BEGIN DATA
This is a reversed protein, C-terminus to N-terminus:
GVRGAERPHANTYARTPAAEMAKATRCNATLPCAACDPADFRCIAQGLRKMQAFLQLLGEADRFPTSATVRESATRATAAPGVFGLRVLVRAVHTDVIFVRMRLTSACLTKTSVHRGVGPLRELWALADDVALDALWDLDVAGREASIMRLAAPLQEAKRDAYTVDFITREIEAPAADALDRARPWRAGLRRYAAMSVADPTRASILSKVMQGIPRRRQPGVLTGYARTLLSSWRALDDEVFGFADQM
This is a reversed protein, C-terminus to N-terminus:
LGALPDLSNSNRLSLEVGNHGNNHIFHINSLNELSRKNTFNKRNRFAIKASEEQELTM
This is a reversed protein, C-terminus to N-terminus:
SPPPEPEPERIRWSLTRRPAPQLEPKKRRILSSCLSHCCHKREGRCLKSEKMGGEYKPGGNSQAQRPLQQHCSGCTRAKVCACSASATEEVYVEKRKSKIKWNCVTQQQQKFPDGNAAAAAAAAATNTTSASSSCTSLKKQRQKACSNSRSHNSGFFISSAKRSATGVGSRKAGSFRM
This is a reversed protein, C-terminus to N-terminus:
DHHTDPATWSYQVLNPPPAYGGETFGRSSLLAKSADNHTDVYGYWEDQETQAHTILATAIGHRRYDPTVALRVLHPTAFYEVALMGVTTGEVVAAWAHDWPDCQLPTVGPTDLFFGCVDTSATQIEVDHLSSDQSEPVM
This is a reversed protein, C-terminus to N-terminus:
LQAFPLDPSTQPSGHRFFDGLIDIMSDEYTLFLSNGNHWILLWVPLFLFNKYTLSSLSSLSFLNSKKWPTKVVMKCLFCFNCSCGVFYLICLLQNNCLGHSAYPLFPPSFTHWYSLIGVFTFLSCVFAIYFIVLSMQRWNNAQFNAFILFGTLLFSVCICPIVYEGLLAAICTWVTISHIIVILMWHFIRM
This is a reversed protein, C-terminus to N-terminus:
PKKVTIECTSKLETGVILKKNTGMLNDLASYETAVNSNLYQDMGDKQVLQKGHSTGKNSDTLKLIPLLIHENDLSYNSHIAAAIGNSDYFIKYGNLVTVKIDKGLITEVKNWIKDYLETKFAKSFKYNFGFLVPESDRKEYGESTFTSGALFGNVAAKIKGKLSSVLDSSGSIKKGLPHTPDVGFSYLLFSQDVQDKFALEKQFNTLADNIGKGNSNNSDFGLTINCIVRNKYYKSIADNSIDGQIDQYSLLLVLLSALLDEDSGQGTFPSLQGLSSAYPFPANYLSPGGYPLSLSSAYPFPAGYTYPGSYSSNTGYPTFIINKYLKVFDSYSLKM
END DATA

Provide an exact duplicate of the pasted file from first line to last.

This is a reversed protein, C-terminus to N-terminus:
GVRGAERPHANTYARTPAAEMAKATRCNATLPCAACDPADFRCIAQGLRKMQAFLQLLGEADRFPTSATVRESATRATAAPGVFGLRVLVRAVHTDVIFVRMRLTSACLTKTSVHRGVGPLRELWALADDVALDALWDLDVAGREASIMRLAAPLQEAKRDAYTVDFITREIEAPAADALDRARPWRAGLRRYAAMSVADPTRASILSKVMQGIPRRRQPGVLTGYARTLLSSWRALDDEVFGFADQM
This is a reversed protein, C-terminus to N-terminus:
LGALPDLSNSNRLSLEVGNHGNNHIFHINSLNELSRKNTFNKRNRFAIKASEEQELTM
This is a reversed protein, C-terminus to N-terminus:
SPPPEPEPERIRWSLTRRPAPQLEPKKRRILSSCLSHCCHKREGRCLKSEKMGGEYKPGGNSQAQRPLQQHCSGCTRAKVCACSASATEEVYVEKRKSKIKWNCVTQQQQKFPDGNAAAAAAAAATNTTSASSSCTSLKKQRQKACSNSRSHNSGFFISSAKRSATGVGSRKAGSFRM
This is a reversed protein, C-terminus to N-terminus:
DHHTDPATWSYQVLNPPPAYGGETFGRSSLLAKSADNHTDVYGYWEDQETQAHTILATAIGHRRYDPTVALRVLHPTAFYEVALMGVTTGEVVAAWAHDWPDCQLPTVGPTDLFFGCVDTSATQIEVDHLSSDQSEPVM
This is a reversed protein, C-terminus to N-terminus:
LQAFPLDPSTQPSGHRFFDGLIDIMSDEYTLFLSNGNHWILLWVPLFLFNKYTLSSLSSLSFLNSKKWPTKVVMKCLFCFNCSCGVFYLICLLQNNCLGHSAYPLFPPSFTHWYSLIGVFTFLSCVFAIYFIVLSMQRWNNAQFNAFILFGTLLFSVCICPIVYEGLLAAICTWVTISHIIVILMWHFIRM
This is a reversed protein, C-terminus to N-terminus:
PKKVTIECTSKLETGVILKKNTGMLNDLASYETAVNSNLYQDMGDKQVLQKGHSTGKNSDTLKLIPLLIHENDLSYNSHIAAAIGNSDYFIKYGNLVTVKIDKGLITEVKNWIKDYLETKFAKSFKYNFGFLVPESDRKEYGESTFTSGALFGNVAAKIKGKLSSVLDSSGSIKKGLPHTPDVGFSYLLFSQDVQDKFALEKQFNTLADNIGKGNSNNSDFGLTINCIVRNKYYKSIADNSIDGQIDQYSLLLVLLSALLDEDSGQGTFPSLQGLSSAYPFPANYLSPGGYPLSLSSAYPFPAGYTYPGSYSSNTGYPTFIINKYLKVFDSYSLKM